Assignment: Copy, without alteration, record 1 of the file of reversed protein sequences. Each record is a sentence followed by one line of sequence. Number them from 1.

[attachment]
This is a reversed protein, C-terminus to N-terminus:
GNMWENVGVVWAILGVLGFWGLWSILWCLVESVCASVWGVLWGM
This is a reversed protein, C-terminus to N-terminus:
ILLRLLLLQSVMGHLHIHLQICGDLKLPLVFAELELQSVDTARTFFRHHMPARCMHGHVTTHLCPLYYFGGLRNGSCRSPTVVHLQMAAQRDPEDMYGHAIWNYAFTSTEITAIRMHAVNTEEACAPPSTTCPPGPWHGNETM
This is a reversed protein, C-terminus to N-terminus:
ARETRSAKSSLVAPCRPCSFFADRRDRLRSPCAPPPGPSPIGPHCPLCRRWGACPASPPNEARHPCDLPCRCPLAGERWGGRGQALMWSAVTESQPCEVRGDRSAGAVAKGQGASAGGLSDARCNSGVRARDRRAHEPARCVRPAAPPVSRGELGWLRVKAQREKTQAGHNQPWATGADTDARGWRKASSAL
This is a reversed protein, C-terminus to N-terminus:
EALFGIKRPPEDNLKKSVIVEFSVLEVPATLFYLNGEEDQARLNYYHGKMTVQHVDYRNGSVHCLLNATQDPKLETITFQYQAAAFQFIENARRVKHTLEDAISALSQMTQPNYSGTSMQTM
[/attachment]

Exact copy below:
This is a reversed protein, C-terminus to N-terminus:
GNMWENVGVVWAILGVLGFWGLWSILWCLVESVCASVWGVLWGM